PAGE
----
Keefe was one of the iron-armed marvels of 19th-century baseball. He flourished in the days of two- or four-man pitching staffs, and threw mostly from 50′, although his rookie year was the last at 45′ and his final one the first at 60’6″. Scarcely a season went by without an impressive, league-leading performance in one statistical category or another. In 1880, though pitching only 12 games for Troy (NY), he had an ERA of 0.86. In 1883, when the franchise collapsed and was moved to New York as Jim Mutrie‘s Metropolitans, he pitched 68 complete games in 68 starts for a total of 619 innings, won 41 and struck out 361. On July 4, he won a doubleheader against Columbus (OH), throwing a one-hitter in the morning game, a two-hitter after lunch. Two years later, John B. Day, who owned both the Mets and the Giants, shifted Keefe and manager Mutrie to the National League team. Keefe’s colleagues were Buck Ewing, Monte Ward, and Roger Connor, as well as his Troy pitching mate, Mickey Welch.
Shoulder-high overhand pitching was now permitted and coming into vogue. Keefe had his doubts about the effectiveness of full overhand pitching, but was strong for fundamentals, first of all control. He threw a fastball, curve, and a change-up. In 1886 Keefe had 62 complete games and won 42, his career high, although 1888, when the Giants achieved their first pennant, was his finest season. He led the league in seven categories: 51 complete games, 35 victories (for a winning percentage of .745), a 1.74 ERA, 333 strikeouts, eight shutouts, and the fewest average hits per nine innings (6.55). Nineteen of his wins were consecutive, a record that would stand for 24 years. In postseason play he scored four more over the St. Louis Browns of the American Association. Keefe even designed and sold to the Giants their famous “funeral” uniforms of that year, all-black with “New York” in white letters across the shirt front.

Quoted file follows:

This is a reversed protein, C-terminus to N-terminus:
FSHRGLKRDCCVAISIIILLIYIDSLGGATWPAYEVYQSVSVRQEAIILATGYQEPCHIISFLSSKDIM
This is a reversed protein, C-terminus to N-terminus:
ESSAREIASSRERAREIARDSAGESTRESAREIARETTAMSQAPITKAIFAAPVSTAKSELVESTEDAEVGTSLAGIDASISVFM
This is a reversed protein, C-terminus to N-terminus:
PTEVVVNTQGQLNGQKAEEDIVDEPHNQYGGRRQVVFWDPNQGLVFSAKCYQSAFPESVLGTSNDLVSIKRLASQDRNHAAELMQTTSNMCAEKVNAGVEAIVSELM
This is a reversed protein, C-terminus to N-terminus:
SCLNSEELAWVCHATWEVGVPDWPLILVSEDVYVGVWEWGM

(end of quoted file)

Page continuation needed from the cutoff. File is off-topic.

His 1889 contract paid him $4,500, more than any other Giant. Yet for all his star status, Keefe fought actively for ballplayers’ welfare. He helped his brother-in-law Monte Ward to establish the Players League and served as secretary for the Brotherhood. He protested player salary ceilings and was among those who won court tests of the reserve clause. He was a quiet, gentle man. In 1887 he had a nervous breakdown after skulling a batter with a fastball.
With the collapse of the Brotherhood, he signed with the Phillies for his final three years, enjoying an outfield of Ed Delahanty, Billy Hamilton, and Sam Thompson behind him. Finished as a player after 1893, he umpired in the National League for two years, then left the game for the real-estate business and occasional coaching duties at Harvard, Princeton, and Tufts. (ADS)